A s a result of a partnership with Kansas Asphalt Inc., and the big-box retailer Target, Granite Construction has developed a recycled asphalt pavement mix incorporating materials equivalent to 1.8 million plastic bags. The prototype parking lot is located in Apple Valley, Calif., and uses up to 530 tons of RAP.
Target came to Kansas Asphalt with an idea to innovate its parking lots, according to Kansas Asphalt President Chuck Jeffries, and the firm turned to Granite Construction. “We’ve been doing business with Granite for 35 years and use their materials in our projects all over the country. We knew immediately that we could partner with Granite to create the mixture,” says Jeffries.
Plastic type #4 (low-density polyethylene) and #6 (polystyrene or styrofoam) were collected by Target for the mix. Last October, Kansas Asphalt installed 2,800 tons of asphalt with the design mix provided by Granite Construction. The mix was made with reclaimed asphalt pavement as well as 2,200 of the store’s recycled plastic bags and 1,200 plastic bottles. Granite incorporated these plastics via a wet process method at a mixing plant.
Test lot used 900 cu yd of waste; Granite plans to improve the product.
Photo courtesy Kansas Asphalt Inc.
The plastic was used as part of the bonding agent in the liquid asphalt, with post-consumer products totaling 10% of the binder, according to Kansas Asphalt.
The overall effect of this recycling project prevented 900 cu yd of waste from entering a landfill.
Longevity was expected to be equivalent to traditional asphalt; data that the Granite team has since collected shows a 17% resistance to cracks and up to 43% improvement to rutting resistance.
Ten percent of the asphalt in the lot is made up of recyclables. Twenty percent of typical virgin asphalt can be replaced with the mixture Granite developed for Target. Granite expects the amount of recycled plastics used in this asphalt to displace up to 200 barrels of oil.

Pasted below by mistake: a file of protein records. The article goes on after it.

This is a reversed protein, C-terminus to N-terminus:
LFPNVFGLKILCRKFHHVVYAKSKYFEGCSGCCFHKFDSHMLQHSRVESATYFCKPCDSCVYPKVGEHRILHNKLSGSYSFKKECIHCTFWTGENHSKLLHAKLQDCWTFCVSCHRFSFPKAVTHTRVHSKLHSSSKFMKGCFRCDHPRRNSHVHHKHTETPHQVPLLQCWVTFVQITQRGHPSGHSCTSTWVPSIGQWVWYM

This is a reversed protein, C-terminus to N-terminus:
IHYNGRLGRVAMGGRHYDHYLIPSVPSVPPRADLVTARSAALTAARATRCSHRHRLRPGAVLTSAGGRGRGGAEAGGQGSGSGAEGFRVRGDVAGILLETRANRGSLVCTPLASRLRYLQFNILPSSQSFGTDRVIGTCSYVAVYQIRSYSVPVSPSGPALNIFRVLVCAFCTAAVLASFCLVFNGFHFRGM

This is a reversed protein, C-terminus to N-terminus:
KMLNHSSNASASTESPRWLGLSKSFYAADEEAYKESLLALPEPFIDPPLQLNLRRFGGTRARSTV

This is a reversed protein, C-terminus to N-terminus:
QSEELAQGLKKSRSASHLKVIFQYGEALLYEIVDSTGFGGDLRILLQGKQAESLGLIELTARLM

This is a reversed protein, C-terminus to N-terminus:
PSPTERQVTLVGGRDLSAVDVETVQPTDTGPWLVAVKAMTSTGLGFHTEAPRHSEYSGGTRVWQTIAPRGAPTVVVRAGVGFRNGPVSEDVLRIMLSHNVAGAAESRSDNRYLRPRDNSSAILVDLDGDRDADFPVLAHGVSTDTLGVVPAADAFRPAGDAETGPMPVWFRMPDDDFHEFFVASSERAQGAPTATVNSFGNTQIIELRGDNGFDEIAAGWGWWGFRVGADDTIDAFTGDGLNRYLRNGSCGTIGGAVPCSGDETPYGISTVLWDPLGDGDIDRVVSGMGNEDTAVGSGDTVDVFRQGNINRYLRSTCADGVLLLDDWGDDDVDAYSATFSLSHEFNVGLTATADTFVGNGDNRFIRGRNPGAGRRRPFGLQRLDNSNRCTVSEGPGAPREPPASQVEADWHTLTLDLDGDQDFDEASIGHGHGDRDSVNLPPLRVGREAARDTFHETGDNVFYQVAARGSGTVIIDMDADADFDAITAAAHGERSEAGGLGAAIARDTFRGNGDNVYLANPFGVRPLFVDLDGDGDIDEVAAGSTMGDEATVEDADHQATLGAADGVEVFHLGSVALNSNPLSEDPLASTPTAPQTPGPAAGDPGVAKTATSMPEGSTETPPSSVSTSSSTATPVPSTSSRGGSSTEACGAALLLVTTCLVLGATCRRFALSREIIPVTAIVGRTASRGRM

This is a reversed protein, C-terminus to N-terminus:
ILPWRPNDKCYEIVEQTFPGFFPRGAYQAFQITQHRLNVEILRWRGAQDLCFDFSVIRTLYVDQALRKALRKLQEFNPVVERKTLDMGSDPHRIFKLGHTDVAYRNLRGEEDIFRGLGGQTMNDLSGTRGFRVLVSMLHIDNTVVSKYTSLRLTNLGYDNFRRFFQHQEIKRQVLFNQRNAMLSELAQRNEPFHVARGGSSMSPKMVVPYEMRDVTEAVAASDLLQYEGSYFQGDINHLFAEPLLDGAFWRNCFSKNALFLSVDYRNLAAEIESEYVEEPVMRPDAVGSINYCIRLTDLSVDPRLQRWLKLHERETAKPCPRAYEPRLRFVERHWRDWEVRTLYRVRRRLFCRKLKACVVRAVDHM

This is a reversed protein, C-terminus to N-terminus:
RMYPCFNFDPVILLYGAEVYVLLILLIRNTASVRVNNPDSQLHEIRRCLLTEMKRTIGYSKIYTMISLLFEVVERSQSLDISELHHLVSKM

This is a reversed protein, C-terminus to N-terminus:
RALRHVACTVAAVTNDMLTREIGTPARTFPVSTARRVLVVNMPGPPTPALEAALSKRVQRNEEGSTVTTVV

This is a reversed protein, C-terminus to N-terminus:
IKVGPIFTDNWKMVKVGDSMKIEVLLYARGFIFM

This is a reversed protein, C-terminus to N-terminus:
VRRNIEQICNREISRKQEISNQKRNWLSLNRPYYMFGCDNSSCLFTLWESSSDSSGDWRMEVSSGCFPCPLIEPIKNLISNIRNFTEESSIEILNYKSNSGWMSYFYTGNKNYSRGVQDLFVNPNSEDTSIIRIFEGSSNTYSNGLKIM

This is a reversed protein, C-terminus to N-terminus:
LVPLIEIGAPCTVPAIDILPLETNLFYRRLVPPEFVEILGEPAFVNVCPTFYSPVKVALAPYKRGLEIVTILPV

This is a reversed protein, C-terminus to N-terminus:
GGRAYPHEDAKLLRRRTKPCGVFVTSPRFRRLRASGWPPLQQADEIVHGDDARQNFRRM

Granite’s team aims to minimize the complexities that a new or different type of asphalt could create for contractors, according to Granite’s national asphalt manager Edgard Hitti. “The one step that is added to the production is that the virgin asphalt goes through a blending process with the plastic. But after that, the contractor can lay down the newly forged asphalt as if it were typical pavement.”
Hitti adds, “A major focus of the project was to make sure we don’t create a trade-off between sustainability and performance that would ultimately defeat the purpose of what we are building here.”
Two types of plastic are used in the liquid asphalt.
Photo courtesy Kansas Asphalt Inc.
The stakeholders are optimistic at the potential this project offers to meet their sustainability and profit targets. Jeffries notes that “the asphalt is holding up great. There haven’t been any issues outside normal parameters…. Even though this project is in the prototype stage, we at Kansas Asphalt see this as a great opportunity for growth.”
Following a three- to four-month observation period, the next step will be to expand the reach of the prototype RAP. Jeffries says his aim is to share the pavement with six of the contractor’s national accounts, while Hitti says Granite will pitch the RAP mix to industry agencies such as the American Public Works Association.
The teams at Granite and Kansas Asphalt are also striving to increase the proportion that recycled plastics can take up in an asphalt mixture. “In lab experiments, we doubled the amount of plastic in the asphalt, but we still need to replicate it in the real world,” says Hitti. “With that being said, we aim to make this RAP competitive with typical asphalt pavements to provide additional incentives for our clients to become more environmentally friendly.”
By Megan Guttieri